ii. The Fees. For the duration of the one-year pilot program, the Exchange proposes to establish a monthly flat fee that will entitle an NYSE-Only Vendor to receive access to the NYSE Real-Time Trade Prices datafeed. The NYSE-Only Vendor may use that access to provide unlimited NYSE Trade Prices to an unlimited number of the NYSE-Only Vendor's subscribers and customers. It may also syndicate the service to an unlimited number of other Web site proprietors (as described below). The Exchange will not impose any device or end-user fee for the NYSE-Only Vendors' distribution of NYSE Trade Prices.
The Exchange proposes to set the flat fee at $100,000 per month. The NYSE-Only Vendor would agree to identify the NYSE trade price by placing the text “NYSE Data” in close proximity to the display of each NYSE Trade Price or series of NYSE Trade Prices.
The flat fee enables the NYSE-Only Vendor to make NYSE Trade Prices available without having to differentiate between professional subscribers and nonprofessional subscribers, without having to account for the extent of access to the data, and without having to report the number of users.
The flat fee enables internet service providers and traditional vendors that have large numbers of casual investors as subscribers and customers to contribute to the Exchange's operating costs in a manner that is appropriate for their means of distribution.
In setting the level of the NYSE Real-Time Trade Prices pilot program fees, the Exchange took into consideration several factors, including:
a. Consultation with some of the entities that the Exchange anticipates will be the most likely to take advantage of the proposed fees;
b. the contribution of market data revenues that the Exchange's independent Board of Directors believes is appropriate for entities that provide market data to large numbers of investors, which are the entities most likely to take advantage of the proposed fees;
c. the contribution that revenues accruing from the proposed fees will make to meeting the overall costs of the Exchange's operations;
d. projected losses to the Exchange's other sources of market data revenues (e.g., from its share of revenues derived from Network A nonprofessional subscriber fees), which losses are likely to result from the ability of NYSE-Only Vendors to distribute unlimited quantities of NYSE Trade Prices to an unlimited number of investors at no cost to the investors;
e. the savings in administrative and reporting costs that the NYSE Real-Time Trade Prices service will provide to NYSE-Only Vendors; and
f. the fact that the proposed fees provide an alternative to existing Network A fees under the CTA Plan, an alternative that vendors will purchase only if they determine that the perceived benefits outweigh the cost.
In short, the Exchange believes that the proposed NYSE Real-Time Trade Prices pilot program fees would reflect an equitable allocation of its overall costs to users of its facilities.
iii. Contracts. After consultation with potential NYSE-Only Vendors, the Exchange has determined to allow NYSE-Only Vendors to provide NYSE Real-Time Trade Prices to their subscribers and customers without requiring the end-users to enter into contracts for the benefit of the Exchange. This pilot program marks the first real-time interrogation service for which the Exchange has not required end-users to enter into agreements.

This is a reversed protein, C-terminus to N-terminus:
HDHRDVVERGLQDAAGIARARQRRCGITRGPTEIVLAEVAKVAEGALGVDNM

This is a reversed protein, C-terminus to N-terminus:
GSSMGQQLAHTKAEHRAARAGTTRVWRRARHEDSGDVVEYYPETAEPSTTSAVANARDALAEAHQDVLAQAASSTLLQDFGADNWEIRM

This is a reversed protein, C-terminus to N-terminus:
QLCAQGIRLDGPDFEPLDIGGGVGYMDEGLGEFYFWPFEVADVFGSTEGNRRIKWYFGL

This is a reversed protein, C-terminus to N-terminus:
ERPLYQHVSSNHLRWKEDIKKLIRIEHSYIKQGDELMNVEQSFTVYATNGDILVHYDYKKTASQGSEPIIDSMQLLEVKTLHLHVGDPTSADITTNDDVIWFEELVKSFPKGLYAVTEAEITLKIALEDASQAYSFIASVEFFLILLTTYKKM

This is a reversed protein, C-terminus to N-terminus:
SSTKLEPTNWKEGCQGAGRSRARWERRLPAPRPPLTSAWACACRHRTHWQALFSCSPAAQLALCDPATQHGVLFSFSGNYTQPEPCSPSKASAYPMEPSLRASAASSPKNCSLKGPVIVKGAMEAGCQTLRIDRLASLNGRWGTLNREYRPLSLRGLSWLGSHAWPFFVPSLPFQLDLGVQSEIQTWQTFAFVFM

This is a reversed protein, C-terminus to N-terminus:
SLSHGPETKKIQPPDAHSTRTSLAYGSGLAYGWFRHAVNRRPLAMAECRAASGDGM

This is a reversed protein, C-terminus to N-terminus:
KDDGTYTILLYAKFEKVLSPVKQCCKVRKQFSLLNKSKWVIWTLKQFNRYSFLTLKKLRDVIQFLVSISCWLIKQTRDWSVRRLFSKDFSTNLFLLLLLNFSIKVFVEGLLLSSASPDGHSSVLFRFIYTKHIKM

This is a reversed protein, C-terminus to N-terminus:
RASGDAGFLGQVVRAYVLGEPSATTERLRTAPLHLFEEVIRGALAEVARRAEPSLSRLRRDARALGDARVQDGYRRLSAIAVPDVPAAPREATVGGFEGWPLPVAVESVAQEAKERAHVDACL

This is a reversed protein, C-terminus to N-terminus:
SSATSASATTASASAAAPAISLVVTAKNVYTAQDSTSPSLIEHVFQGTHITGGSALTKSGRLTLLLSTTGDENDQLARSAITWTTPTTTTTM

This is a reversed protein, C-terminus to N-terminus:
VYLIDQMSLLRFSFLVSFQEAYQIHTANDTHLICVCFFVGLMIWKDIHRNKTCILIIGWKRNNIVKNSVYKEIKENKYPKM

Instead, the Exchange will require NYSE-Only Vendors to provide a readily visible hyperlink that will send the end-user to a warning notice about the end-user's receipt and use of market data. The notice would be similar to the Start Printed Page 9819notice that vendors provide today when providing CTA delayed data services.
The Exchange will require NYSE-Only Vendors to enter into the form of “vendor” agreement into which the CTA and CQ Plans require recipients of the Network A datafeeds to enter (the “Network A Vendor Form”). The Network A Vendor Form will authorize the NYSE-Only Vendor to provide the NYSE Real-Time Trade Prices service to its subscribers and customers.
The Network A Participants drafted the Network A Vendor Form as a one-size-fits-all form to capture most categories of market data dissemination. It is sufficiently generic to accommodate NYSE Real-Time Trade Prices. The Commission has approved the Network A Vendor Form. 
The Exchange will supplement the Network A Vendor Form with an Exhibit C that will provide above-described terms and conditions that are unique to the NYSE Real-Time Trade Prices service. The supplemental terms will govern such things as the restriction against providing the service in the context of a trading or order-routing service, the replacement of end-user agreements with a hyperlink to a notice, the substance of the notice, the “NYSE Data” labeling requirement and the NYSE-Only Vendor's obligation to impose the below-described Syndication Requirements on other Web site proprietors. In addition, Exhibit C will specify that the NYSE-Only Vendor's authorization to provide the service will terminate at the expiration date of the pilot program unless the Exchange submits a proposed rule change to extend the program or to make it permanent and the Commission approves that proposed rule change. Finally, because of the experimental nature of the program, Exhibit C will require NYSE-Only Vendors to share with the Exchange any research they may conduct regarding the pilot program or the results of their experience with the program and to consult with the Exchange regarding their views of NYSE Real-Time Trade Prices.